The final article is Hartmut Erbse "The Ending of the Odyssey: Linguistic Problems" (1972). Erbse discusses linguistic problems that others, specifically Page, have used to argue that the end of the Odyssey is an inorganic accretion. His point is that the language of the end of the Odyssey is indeed peculiar, but this does not mean that it is not integral or original. He spends many useful pages showing that linguistic peculiarity is a common feature of Homeric composition and is not limited to one section. Erbse sees Homer as a literate poet composing in an oral tradition (p.273) -- not surprising or very controversial; his reasons are somewhat dated (oral poetry could not have such organic unity, e.g.). Erbse, in fact, gives short shrift to oral composition and oral tradition, underestimating the complexity available to the bard composing in such a tradition. (In this he is not alone in this volume--even Schadewaldt's great piece approaches this.) For example, Erbse claims that improvised oral composition cannot explain the "perfection" of the composition of the Iliad and Odyssey (p.271) or that Homeric "brilliance" (p.271) refutes the claim of oral composition; these are not arguments, and they make assumptions about oral poetry that can no longer merely be stated as unproblematic truths. Welcome in Erbse, however, is his affirmation of a response more complex than merely to assume oral vs. literate; he suggests a literate poem posing as an oral one, but he still appropriates too much for literacy and leaves too little sophistication for oral poetry. The bulk of this article is thirty pages of very detailed refutation of Page's objections to the end of the Odyssey. As he argues for the coherence between the end of the Odyssey and the rest of the epic, Erbse gives us masterful examples of the use of philological evidence in interpreting individual passages.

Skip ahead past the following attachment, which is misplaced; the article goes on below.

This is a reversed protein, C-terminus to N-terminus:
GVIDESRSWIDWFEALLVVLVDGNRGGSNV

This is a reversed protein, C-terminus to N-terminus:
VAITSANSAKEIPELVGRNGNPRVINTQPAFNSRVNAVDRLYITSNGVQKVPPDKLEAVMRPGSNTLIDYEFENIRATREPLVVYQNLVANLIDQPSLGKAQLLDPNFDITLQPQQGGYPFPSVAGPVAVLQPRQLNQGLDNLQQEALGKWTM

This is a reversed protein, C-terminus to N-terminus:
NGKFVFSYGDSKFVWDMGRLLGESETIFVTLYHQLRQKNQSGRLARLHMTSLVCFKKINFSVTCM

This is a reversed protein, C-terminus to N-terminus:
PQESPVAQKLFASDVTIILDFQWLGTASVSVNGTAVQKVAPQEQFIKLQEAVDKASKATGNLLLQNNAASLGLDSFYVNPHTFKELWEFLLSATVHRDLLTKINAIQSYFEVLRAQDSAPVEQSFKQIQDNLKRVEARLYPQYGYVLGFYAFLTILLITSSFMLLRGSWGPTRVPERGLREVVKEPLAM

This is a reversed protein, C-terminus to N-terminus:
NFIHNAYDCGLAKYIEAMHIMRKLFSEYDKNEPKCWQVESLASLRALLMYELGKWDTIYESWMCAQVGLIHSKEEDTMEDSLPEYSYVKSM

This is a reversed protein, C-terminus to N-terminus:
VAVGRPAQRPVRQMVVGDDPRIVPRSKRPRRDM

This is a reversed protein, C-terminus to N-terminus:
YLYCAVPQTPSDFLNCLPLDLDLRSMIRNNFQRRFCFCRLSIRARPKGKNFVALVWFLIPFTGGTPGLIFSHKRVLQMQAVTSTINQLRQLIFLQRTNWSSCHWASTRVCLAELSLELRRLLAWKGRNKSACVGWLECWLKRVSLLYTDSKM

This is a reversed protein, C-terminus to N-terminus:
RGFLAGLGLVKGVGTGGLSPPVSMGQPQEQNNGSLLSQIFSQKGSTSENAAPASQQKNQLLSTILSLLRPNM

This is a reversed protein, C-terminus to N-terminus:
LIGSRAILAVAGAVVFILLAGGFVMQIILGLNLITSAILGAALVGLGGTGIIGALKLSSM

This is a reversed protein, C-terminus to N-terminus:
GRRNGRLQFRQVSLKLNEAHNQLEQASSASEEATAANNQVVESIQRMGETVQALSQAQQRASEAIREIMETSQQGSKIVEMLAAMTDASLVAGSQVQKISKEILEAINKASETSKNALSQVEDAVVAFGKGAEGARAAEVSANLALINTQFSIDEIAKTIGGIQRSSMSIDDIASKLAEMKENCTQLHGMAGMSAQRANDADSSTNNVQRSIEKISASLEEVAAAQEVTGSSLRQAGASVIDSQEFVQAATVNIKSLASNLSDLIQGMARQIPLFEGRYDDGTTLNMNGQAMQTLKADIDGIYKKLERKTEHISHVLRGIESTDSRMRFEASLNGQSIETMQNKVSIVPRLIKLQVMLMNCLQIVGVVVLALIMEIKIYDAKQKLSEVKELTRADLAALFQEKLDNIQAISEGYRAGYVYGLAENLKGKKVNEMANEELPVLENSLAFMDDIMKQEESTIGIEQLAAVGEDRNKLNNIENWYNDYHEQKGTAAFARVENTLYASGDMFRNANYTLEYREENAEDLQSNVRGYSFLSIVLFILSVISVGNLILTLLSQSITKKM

This is a well produced, thoughtful, and useful volume, and it performs a service. For those who have not or will not read these essays in German, it allows some measure of exposure to these excellent articles. For those who have read them or will read them, it provides a stimulus to attend to their arguments (again), and a convenient way to use and refer to them. Reading the papers all together, along with Jones' introduction, also gives a useful perspective, allowing their concerns and methods to become clearer in relation to one another. In short, we all should read this book, even if we have read the papers before.

At the end there is an Index Locorum to the whole collection, which is valuable, as is the General Index (n.b. the entry under "Achilles, armour" should read p.122 n.34, and should add p.122 itself -- not just the note.).